Thursday 28 July 2016

Nigel Cox (13 January 1951 – 28 July 2006)

It is hard to believe that it has been 10 years since my friend Nigel Cox died. I think about him often, and I am enormously proud to have had a hand in publishing these half dozen essential books:

Below we post a piece Nigel wrote on 28 June 2006. We will never have Nigel’s vapour novels, but I know he wouldn't mind someone else having a go at writing Backyard Oblivion or Half Time at the Woburn Pictures.   

Tonight there will be a gathering at Unity Books Auckland at 5pm.

Thanks to The Spinoff for David Larsen’s NZ Herald review of The Novel That Must Not Be Named and a giveaway. [links coming!]

Thanks to Elizabeth Knox for her thoughts on Skylark Lounge

Nigel Cox

What I Would Have Written 

We all have days when it seems the rain might not stop falling and for me this is one of them. So I thought I’d just get a few things down, see if it cheered me up.

All going well, I’m about, oh, two weeks from the end of some kind of a first draft of my next novel, The Cowboy Dog. With luck, I’ll be able to follow through with my plan to tidy it and then—well, the usual things—more work, publication, and the world keeps turning with one more speck added to its burden.

However, I love my books and no matter what anyone else thinks of them, I for one will be pleased to see it.

With luck that’ll all happen: The Cowboy Dog. Then there’s quite a well-developed plan, between me and Fergus Barrowman, my publisher and close friend, to put together a book of some of my short pieces, most of them published before, that might be made together into a coherent whole. No name for this yet, but a first cut has been made. If he’s forced to, Fergus might have to put this together by himself—no worries.

And then ...

That’s when it gets interesting, for me anyway. Obviously I’ve had lots of time to stare out the window over the last few months. And at night: so many ideas, as though they all want to get their oar in. One that has been stinking around for a year or two is ‘a big family novel’. This is called Half Time at the Woburn Pictures, and consists mainly of smoke and the vaguest of thoughts. The idea is that this one wouldn’t be (too) weird, though I don’t seem to have much control over that; they get weird.

Then there’s a plan to write a novel set in the Masterton of my boyhood. This one has also been around for ages—stinking. Reeking!—and for some reason the title has the word Backyard in it. Backyard Oblivion?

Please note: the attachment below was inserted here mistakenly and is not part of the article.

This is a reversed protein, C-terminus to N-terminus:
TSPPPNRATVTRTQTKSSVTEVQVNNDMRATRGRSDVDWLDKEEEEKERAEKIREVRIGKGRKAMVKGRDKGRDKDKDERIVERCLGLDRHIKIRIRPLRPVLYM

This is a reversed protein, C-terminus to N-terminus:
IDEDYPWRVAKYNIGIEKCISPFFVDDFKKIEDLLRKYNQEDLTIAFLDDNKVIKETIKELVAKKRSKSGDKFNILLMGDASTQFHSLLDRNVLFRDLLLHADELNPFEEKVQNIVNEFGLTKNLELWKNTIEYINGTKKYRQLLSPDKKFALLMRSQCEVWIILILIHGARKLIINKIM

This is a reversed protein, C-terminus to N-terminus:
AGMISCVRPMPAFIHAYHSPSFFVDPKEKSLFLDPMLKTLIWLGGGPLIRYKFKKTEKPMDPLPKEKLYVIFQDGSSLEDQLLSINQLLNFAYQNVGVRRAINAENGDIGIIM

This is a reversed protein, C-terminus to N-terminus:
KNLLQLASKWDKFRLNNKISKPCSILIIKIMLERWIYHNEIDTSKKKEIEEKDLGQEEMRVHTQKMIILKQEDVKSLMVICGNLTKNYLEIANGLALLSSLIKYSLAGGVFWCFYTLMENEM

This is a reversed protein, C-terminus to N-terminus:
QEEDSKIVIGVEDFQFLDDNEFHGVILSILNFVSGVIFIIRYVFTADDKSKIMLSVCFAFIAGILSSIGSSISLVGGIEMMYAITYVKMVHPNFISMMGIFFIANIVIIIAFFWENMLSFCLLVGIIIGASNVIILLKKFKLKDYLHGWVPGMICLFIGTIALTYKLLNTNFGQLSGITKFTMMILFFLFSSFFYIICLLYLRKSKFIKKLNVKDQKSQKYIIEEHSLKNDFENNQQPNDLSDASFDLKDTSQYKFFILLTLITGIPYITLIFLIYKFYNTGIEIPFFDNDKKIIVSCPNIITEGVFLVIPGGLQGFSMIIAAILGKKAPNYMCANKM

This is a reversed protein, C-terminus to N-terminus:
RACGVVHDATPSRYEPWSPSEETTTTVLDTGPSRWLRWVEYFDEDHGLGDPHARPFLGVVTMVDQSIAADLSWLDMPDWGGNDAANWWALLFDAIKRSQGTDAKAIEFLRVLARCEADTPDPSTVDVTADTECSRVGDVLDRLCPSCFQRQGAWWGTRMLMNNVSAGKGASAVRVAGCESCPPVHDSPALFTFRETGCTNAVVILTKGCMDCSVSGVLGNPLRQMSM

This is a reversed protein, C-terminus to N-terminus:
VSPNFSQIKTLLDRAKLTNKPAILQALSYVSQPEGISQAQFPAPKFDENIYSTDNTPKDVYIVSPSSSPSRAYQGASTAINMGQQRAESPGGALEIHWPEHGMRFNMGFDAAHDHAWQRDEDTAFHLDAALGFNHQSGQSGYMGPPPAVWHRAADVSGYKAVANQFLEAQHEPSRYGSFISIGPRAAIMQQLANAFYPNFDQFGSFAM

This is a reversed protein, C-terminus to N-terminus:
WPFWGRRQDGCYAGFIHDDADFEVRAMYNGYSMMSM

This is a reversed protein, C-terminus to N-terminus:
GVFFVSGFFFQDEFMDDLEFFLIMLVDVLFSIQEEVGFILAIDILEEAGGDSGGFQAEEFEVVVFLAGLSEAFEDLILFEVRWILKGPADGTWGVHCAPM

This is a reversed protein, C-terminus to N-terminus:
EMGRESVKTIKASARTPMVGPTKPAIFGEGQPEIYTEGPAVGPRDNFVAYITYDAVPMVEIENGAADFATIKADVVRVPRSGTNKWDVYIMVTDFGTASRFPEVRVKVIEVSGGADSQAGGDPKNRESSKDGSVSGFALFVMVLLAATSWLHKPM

That’s a couple of weeks’ work, easy.

Then you come to a different category of thought. No plot, no location, no shape, no name, but I always wanted to invent my own superhero. It’s a childish notion, and the existing ones from my boyhood—Superman, Batman, etc—have all been thoroughly postmodernised. But I always had a huge amount of time for The Phantom, Captain America, etc, and anyway I just want to—a figure modern and real, a genuine character, in a serious novel (I regard all my novels as serious). Same goes for an alien novel. I know I had a flirtation with aliens in Skylark Lounge, but that one kept itself very well within ‘acceptable’ boundaries. My desire is to go further out.

Some of that sounds a bit immature, and it is, I accept that. But there was a point where I decided not to be too constrained by the notions of what I thought I should be writing, and my writing got better.

But what I’m also thinking about here is (ta-dah) Nigel Cox at sixty-five. At eighty! I always thought I would live until I was seventy and in my mind I’d get better as a writer and become mature (ha!). But definitely improve. And know more and know how to write it. Contemplating it, it’s such a fantastic idea that I have to laugh out loud. But it would have been inevitable, wouldn’t it? Doesn’t everyone? I guess, looking at some writers, the answer is, not necessarily. But I was in hope.

And I still am. Despite all the evidence to the contrary, I do expect to get these books written. I can see them sitting on my bookshelf, my impulse to write played out.

In the computer industry they call it vapourware. So, when you think of me (and do it often) please think of my vapour novels. Thank you.

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